GIT-PUSH(1) Git Manual GIT-PUSH(1)
git-push - Update remote refs along with associated objects
git push [--all | --mirror | --tags] [--follow-tags] [--atomic] [-n | --dry-run] [--receive-pack=<git-receive-pack>]
[--repo=<repository>] [-f | --force] [-d | --delete] [--prune] [-v | --verbose]
[-u | --set-upstream] [--push-option=<string>]
[--no-verify] [<repository> [<refspec>...]]
Updates remote refs using local refs, while sending objects necessary to complete the given refs.
You can make interesting things happen to a repository every time you push into it, by setting up hooks there. See documentation for git-
When the command line does not specify where to push with the <repository> argument, branch.*.remote configuration for the current branch
is consulted to determine where to push. If the configuration is missing, it defaults to origin.
When the command line does not specify what to push with <refspec>... arguments or --all, --mirror, --tags options, the command finds the
default <refspec> by consulting remote.*.push configuration, and if it is not found, honors push.default configuration to decide what to
push (See git-config(1) for the meaning of push.default).
When neither the command-line nor the configuration specify what to push, the default behavior is used, which corresponds to the simple
value for push.default: the current branch is pushed to the corresponding upstream branch, but as a safety measure, the push is aborted if
the upstream branch does not have the same name as the local one.
The "remote" repository that is destination of a push operation. This parameter can be either a URL (see the section GIT URLS below) or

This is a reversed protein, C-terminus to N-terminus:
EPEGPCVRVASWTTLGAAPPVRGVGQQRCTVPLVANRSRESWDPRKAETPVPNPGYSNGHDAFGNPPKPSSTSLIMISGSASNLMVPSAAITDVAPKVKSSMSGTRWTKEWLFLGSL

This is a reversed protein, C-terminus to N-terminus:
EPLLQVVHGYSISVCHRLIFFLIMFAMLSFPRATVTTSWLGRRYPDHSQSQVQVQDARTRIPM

the name of a remote (see the section REMOTES below).
Specify what destination ref to update with what source object. The format of a <refspec> parameter is an optional plus +, followed by
the source object <src>, followed by a colon :, followed by the destination ref <dst>.
The <src> is often the name of the branch you would want to push, but it can be any arbitrary "SHA-1 expression", such as master~4 or
HEAD (see gitrevisions(7)).
The <dst> tells which ref on the remote side is updated with this push. Arbitrary expressions cannot be used here, an actual ref must
be named. If git push [<repository>] without any <refspec> argument is set to update some ref at the destination with <src> with
remote.<repository>.push configuration variable, :<dst> part can be omitted--such a push will update a ref that <src> normally updates
without any <refspec> on the command line. Otherwise, missing :<dst> means to update the same ref as the <src>.
The object referenced by <src> is used to update the <dst> reference on the remote side. By default this is only allowed if <dst> is
not a tag (annotated or lightweight), and then only if it can fast-forward <dst>. By having the optional leading +, you can tell Git to
update the <dst> ref even if it is not allowed by default (e.g., it is not a fast-forward.) This does not attempt to merge <src> into
<dst>. See EXAMPLES below for details.
tag <tag> means the same as refs/tags/<tag>:refs/tags/<tag>.
Pushing an empty <src> allows you to delete the <dst> ref from the remote repository.
The special refspec : (or +: to allow non-fast-forward updates) directs Git to push "matching" branches: for every branch that exists
on the local side, the remote side is updated if a branch of the same name already exists on the remote side.
Push all branches (i.e. refs under refs/heads/); cannot be used with other <refspec>.
Remove remote branches that don't have a local counterpart. For example a remote branch tmp will be removed if a local branch with the
same name doesn't exist any more. This also respects refspecs, e.g. git push --prune remote refs/heads/*:refs/tmp/* would make sure
that remote refs/tmp/foo will be removed if refs/heads/foo doesn't exist.
Instead of naming each ref to push, specifies that all refs under refs/ (which includes but is not limited to refs/heads/,